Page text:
Thanks to sophisticated payroll software, it is relatively easy for organisations to collect and publish the pay data required for gender pay gap reporting. However, what you do with the figures afterwards may require much more skill from people professionals.

Although not compulsory, it’s important to create a narrative, putting the figures into context for your customers, your employees and other stakeholders, and set out the action you plan to take to address the gap. Any gender pay gap is likely to reflect a combination of internal and external factors (on the one hand, say, the extent of managerial discretion in setting starting salaries and, on the other, the availability of childcare provision locally) that you need to explore. 

A gender pay gap could also reflect how the gap is calculated. There are organisations where more women than men have opted to pay their pension contributions under salary-sacrifice arrangements, and this has widened the pay gap figures.

This guide provides a summary of the Regulations, which organisations they apply to, and what happens if you don’t report your gender pay gap figures. It explains what the gender pay gap is, what causes it, why it needs to be tackled, and why gender pay gap reporting has been introduced. It shows you how to calculate your gender pay gap and, equally importantly, how to explain your gender pay gap figures to your employees and the wider world. It concludes with suggestions for closing the gap.

The guide is backed up by an explanation of the terminology used. The 
Regulations have their own terminology and, if you’re new to gender pay gap reporting, you might find it useful to have a quick look at these explanations before you begin, as some of the definitions may differ from those you are used to working with.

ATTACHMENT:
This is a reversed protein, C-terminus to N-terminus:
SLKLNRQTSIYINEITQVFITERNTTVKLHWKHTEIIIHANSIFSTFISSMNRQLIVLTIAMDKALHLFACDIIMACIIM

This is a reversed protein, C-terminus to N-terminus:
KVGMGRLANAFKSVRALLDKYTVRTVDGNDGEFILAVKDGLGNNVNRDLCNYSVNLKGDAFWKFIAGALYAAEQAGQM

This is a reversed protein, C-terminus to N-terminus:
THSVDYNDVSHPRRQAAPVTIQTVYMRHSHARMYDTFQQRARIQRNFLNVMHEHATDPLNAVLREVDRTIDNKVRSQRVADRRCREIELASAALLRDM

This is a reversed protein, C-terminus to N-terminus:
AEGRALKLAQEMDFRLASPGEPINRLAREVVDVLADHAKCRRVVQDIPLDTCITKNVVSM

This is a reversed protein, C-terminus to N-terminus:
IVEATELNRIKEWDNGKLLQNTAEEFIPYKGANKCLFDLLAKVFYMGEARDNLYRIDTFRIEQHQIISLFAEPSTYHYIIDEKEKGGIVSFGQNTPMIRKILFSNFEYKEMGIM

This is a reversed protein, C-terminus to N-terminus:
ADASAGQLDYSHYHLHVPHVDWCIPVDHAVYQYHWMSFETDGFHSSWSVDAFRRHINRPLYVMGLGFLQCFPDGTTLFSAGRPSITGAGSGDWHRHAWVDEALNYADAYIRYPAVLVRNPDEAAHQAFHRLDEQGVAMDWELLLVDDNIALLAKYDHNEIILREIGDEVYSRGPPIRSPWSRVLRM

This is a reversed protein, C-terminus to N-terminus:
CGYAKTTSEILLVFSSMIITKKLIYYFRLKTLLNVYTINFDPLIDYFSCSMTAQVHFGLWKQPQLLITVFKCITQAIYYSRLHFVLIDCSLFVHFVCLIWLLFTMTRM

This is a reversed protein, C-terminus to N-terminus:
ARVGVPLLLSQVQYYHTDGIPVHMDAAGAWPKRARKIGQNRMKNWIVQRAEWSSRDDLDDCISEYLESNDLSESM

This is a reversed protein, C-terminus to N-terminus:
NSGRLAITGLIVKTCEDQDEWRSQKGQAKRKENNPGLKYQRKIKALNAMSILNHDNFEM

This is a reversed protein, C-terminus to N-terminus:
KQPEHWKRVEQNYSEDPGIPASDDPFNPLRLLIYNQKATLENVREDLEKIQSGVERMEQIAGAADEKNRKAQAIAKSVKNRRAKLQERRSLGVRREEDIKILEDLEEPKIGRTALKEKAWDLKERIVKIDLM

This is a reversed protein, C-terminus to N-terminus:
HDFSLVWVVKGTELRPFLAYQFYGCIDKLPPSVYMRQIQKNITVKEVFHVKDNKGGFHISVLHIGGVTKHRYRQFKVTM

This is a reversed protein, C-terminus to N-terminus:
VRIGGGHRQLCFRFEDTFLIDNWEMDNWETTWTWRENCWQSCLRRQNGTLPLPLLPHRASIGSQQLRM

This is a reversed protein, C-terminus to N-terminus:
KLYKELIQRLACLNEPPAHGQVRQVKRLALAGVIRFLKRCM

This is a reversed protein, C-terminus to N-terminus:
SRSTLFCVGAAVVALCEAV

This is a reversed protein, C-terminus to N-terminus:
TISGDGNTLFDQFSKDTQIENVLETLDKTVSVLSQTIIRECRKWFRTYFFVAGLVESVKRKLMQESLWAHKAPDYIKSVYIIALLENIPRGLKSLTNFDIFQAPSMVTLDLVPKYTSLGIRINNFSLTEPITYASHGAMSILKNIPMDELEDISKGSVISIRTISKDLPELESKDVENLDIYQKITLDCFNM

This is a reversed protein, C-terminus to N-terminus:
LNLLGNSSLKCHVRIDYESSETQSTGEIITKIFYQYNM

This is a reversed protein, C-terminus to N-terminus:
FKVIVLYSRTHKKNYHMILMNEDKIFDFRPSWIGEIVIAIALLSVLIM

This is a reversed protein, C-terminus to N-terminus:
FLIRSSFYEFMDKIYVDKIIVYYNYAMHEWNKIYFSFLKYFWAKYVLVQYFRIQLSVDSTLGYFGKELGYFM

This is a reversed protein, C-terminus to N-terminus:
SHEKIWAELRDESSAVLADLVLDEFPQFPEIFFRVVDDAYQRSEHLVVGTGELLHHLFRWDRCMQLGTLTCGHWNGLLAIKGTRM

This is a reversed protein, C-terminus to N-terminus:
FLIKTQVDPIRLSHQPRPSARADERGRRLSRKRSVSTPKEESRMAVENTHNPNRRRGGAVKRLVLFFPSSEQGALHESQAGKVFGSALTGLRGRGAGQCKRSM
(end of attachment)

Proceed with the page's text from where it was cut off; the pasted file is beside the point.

There has been a government consultation since gender pay gap reporting was introduced, looking at mandatory reporting of ethnicity pay data and, although there is not a legal requirement, some organisations are already reporting. We strongly encourage you to also report on ethnicity pay gaps. For more information, see the CIPD guide on Ethnicity Pay Reporting.

Gender pay gap regulations were suspended in the reporting period 2019/20 in response to the coronavirus crisis, and delayed for six months for the reporting period 2020/21. However, from the reporting period 2020/21 onwards there have been no suspensions or delays.

Remember that the legal information set out here is for guidance only. If you are in any doubt, or are involved in, or expecting to be involved in, legal proceedings, you should seek professional legal advice from a solicitor specialising in equality law. 


What is the gender pay gap?

The Regulations

Creating your dataset

Understanding national statistics

Who are your full-pay relevant employees?

How to calculate hourly pay

The measures

Closing your gender pay gap

What happens if you don’t report?

How to communicate your gender pay gap

An explanation of terms used in the Regulations

This guide was written for the CIPD by Sheila Wild, founder of, reviewed by Duncan Brown, and updated by the CIPD.

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